Shares in the Japanese company soared by 9% on the Tokyo market after the Nikkei business daily reported it was to put the plan for the £20bn Anglesey plant on hold.
Hitachi said "no formal decision" had been taken on the Wylfa Newydd project, but acknowledged its suspension was an option.
It follows concerns about rising building costs.
The halting of the scheme would represent a major blow to the North Wales economy, with the plant expected to provide 8,500 jobs at the height of its construction.
Once up and running by the mid-2020s it was set to create up to 850 permanent jobs, many of them highly skilled.
It would also serve as a setback to the UK government's drive to move away from the reliance on dirty coal and meet global climate targets.
The 2900 MW plant, which under the proposals would be built on a site next to the former Magnox Wylfa power station, could provide around 6% of Britain's energy needs
A Welsh Government spokeswoman said: "This is a major project with potentially significant economic benefits to Anglesey, North Wales and Wales.
"We will continue to monitor the situation very carefully and press the UK Government do to everything it can to help bring this project to Anglesey."
A spokeswoman for Theresa May said talks with Hitachi were continuing.
"On Hitachi, the negotiations on that are ongoing and those are obviously commercially sensitive so I can't comment," she said.
In a statement, Hitachi said: "No formal decision has been made in this regard currently, while Hitachi has been assessing the Horizon project, including its potential suspension and related financial impacts in terms of economic rationality as a private company."
A spokesman for the UK government's Department for Business, Energy and Industrial Strategy, said: "Negotiations with Hitachi on agreeing a deal that provides value for money for consumers and taxpayers on the Wylfa project are ongoing.
"They are commercially sensitive and we do not comment on speculation."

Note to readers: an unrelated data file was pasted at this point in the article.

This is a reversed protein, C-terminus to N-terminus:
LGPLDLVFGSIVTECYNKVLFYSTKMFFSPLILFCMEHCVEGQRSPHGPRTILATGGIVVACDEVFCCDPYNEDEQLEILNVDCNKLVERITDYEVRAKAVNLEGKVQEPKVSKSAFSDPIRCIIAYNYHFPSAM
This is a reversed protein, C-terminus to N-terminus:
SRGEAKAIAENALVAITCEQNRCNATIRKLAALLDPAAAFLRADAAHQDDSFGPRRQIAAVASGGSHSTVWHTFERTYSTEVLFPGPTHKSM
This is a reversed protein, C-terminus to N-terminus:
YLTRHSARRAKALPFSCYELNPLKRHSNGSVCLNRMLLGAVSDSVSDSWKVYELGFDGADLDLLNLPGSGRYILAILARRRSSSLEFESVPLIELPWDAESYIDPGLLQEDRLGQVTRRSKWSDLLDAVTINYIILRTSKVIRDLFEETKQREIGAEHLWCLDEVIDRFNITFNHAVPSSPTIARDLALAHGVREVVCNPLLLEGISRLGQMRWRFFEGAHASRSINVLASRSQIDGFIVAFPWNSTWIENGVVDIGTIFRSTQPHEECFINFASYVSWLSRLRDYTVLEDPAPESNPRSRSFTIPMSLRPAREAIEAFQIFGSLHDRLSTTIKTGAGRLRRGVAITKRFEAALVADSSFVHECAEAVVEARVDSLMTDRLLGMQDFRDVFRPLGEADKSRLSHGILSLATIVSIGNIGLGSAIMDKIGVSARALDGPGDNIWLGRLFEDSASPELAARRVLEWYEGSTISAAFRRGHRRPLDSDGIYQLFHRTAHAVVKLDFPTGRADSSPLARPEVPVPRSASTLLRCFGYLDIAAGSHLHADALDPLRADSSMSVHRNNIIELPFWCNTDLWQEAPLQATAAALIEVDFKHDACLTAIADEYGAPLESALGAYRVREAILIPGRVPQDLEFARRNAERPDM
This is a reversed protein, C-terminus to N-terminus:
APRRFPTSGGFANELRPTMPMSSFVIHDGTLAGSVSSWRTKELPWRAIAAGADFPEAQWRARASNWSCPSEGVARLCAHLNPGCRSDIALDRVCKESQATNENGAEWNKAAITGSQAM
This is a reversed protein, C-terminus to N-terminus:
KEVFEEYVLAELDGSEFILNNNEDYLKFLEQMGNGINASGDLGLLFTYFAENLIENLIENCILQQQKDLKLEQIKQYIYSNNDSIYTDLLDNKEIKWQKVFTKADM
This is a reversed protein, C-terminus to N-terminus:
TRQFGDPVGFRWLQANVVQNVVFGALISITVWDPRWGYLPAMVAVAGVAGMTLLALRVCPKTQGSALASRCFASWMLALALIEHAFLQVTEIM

Towards the end of last year, Toshiba scrapped its UK nuclear venture behind the development of the planned Moorside power station in Cumbria.
The Japanese engineering firm revealed its NuGen project was to be shut down after its US reactor unit Westinghouse went bust.
Sue Ferns, deputy general secretary of the Prospect union, said: "This is extremely worrying news, especially coming in the wake of Toshiba's recent withdrawal from the Moorside project.
"To lose one major nuclear project is a serious blow, to lose two in six months would set alarm bells ringing about the sincerity of the government's commitment to new nuclear."
She added: "New nuclear is of significant strategic importance for the country, the government must not sleepwalk into an energy security crisis by allowing these projects to fail one by one."
Tom Greatrex, chief executive of the Nuclear Industry Association said it was "imperative" that the project went ahead.
"If the UK is going to decarbonise its power supply and meet our obligation to reduce carbon emissions, we need to replace the 20% of our electricity delivered by our low carbon, reliable, secure nuclear fleet, most of which will retire in the next decade," he said.
Dr Doug Parr, chief scientist for Greenpeace UK, said: "The government's energy policy is in tatters, but this is the opposite of a disaster.
"We could have locked ourselves into reliance on an obsolete, unaffordable technology, but we've been given the chance to think again and make a better decision.
"The failure of the old technology is the opportunity the new technologies need, and Britain's world-leading offshore wind industry's time has come."